Lasers make micromachines

10 May 1998

in 1998

Revolutionary laser micromachining technology installed in Melbourne

Lasers make micromachines: a human hair with 6 simultaneously-drilled rectangular holes, micropyramids only 6µm wide simulating a moths eye for telescope optics, a hair held in the clamps of an experimental razor and the plastic mould for a microturbine rotor only half a millimetre across.
All of these structures have been made using revolutionary new laser projection micromachining methods.

Swinburne University of Technology is bringing more than 3 Tonnes of laser equipment into Melbourne to spearhead its program to develop micromachines and make microtechnology available to Australian Industry. The equipment uses a pulsed excimer laser to fabricate microparts so precise that it can even drill 6 rectangular holes simultaneously through a human hair without any heat damage.

The laser system uses mask projection techniques to ablate complex 3D shapes into plastics, ceramics, glass and many other materials. Rather than using a focused spot to “draw” the pattern, a complete shape is printed onto a chrome-on-quartz mask, as is commonly used in the microelectronics industry, and this pattern is demagnified and projected onto a workpiece using the intense bursts of ultra-violet light from the high power excimer laser. In this way the complete mould for a microturbine only 0.5mm in diameter could be made. The mould is filled with electroplated nickel metal to produce the final turbine, which was designed with workers at Imperial College, London, to be part of a micro-cutter for eye surgery. A special feature of the cutter is that it is powered by a gentle flow of compressed air rather than other techniques using micromotors driven by large electrical voltages.

The excimer laser performs its task in another rather unique method called “Mask Dragging”. This method was developed by Australian Researcher Dr. Erol Harvey while he was working at Exitech Limited, a small company based just outside Oxford in the UK. In this method the image of a mask containing, for example, a row of small triangular openings is “dragged” across the workpiece while the lasers fires bursts of light. This creates a series of “V” groove lines sometimes called ribletts. If the workpiece is turned through 90deg and the machining repeated a surface covered with tiny, precise pyramids is created.

These pyramids act as anti-reflection structures that may find application on the Infra-red optics for huge astronomical telescopes. The structures mimic a moth’s eye that has evolved to prevent infra-red reflections that may be spotted by the moth’s predators. Such surfaces are sometimes called “stealth surfaces” when they prevent reflection of microwaves on military equipment, but if applied to swimming costumes they copy the behaviour of shark skin enabling Olympic swimmers to defy the tug of drag forces.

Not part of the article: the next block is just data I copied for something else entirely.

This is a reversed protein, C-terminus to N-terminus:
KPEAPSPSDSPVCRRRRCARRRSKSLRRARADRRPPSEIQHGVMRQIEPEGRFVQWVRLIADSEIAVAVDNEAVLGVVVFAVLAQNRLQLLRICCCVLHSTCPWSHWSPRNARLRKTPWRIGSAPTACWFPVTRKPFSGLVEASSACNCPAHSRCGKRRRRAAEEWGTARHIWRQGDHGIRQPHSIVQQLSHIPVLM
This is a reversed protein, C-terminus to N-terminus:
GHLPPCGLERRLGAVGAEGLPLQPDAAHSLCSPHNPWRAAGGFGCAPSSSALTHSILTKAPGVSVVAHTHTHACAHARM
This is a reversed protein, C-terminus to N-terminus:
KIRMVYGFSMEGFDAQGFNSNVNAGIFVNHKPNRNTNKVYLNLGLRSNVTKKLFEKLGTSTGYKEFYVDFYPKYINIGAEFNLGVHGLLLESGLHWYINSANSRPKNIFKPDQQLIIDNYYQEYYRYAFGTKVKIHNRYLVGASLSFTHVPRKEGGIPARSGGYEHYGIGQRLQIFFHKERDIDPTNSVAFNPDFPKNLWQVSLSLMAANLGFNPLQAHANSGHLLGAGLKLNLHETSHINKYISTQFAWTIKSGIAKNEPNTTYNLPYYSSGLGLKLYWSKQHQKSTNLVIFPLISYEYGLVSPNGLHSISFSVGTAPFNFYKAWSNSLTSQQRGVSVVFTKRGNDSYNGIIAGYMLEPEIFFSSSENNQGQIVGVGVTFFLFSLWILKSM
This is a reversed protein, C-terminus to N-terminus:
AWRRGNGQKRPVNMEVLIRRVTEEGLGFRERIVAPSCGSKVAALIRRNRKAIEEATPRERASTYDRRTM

“At the micro level all things seems to be surfaces,” says Dr. Harvey. “Any tool which can control the properties of a surface will have huge impact not only on micromachines but also in macro-industrial products such as aircraft and ships. Many of the ideas for the use of this new technology will come from the natural world. Insects, plants and animals have a lot to teach us about how to use forces in the micro world.”

These laser micromachining techniques can be used to address a market which analysists (NEXUS Market survey, EU) have predicted to be worth around $40 Billion by the year 2001 if the ink-jet printer nozzle and computer hard disk read head are included, or between $10 – 14 Billion excluding these items.

Associate Professor Harvey has returned to Melbourne, bringing with him a state-of-the-art excimer laser micromachining system, one of only 6 in the world. The machine will be based at the Industrial Research Institute of Swinburne University and will be used for both industrial and scientific development projects. It is able to machine parts of up to 200 x 200mm in area with a resolution of 1?m (1 millionth of a metre, or 1 hundredth of a human hair) and an accuracy of 2?m over the full area of the part.

About IRIS

IRIS was established by the State and Federal Government, Swinburne University of Technology, and Pratt Industries. The Institute was founded on the great success of the Key Centre for Computer Integrated Manufacture, which was established by the Australian Research Council in 1985. IRIS is a research institute within Swinburne University, and is moving towards two decades of experience in industrial research, training, postgraduate education and technology transfer. The Institute is located in a well-equipped, purpose-designed building on the corner of Burwood Rd and Henry St, and is one of Australia’s largest, industry-oriented research and development centres.

The IRIS mission is to enhance the competitiveness of Australian industry through a range of services including collaborative research, technology diffusion programmes, postgraduate courses, and industry training programmes.


Illustrations available





bullet A human hair with 6 simultaneously-drilled rectangular holes
bullet Micropyramids only 6µm wide simulating a moths eye for telescope optics,
bullet A hair held in the clamps of an experimental razor
bullet The plastic mould for a microturbine rotor only half a millimetre acros

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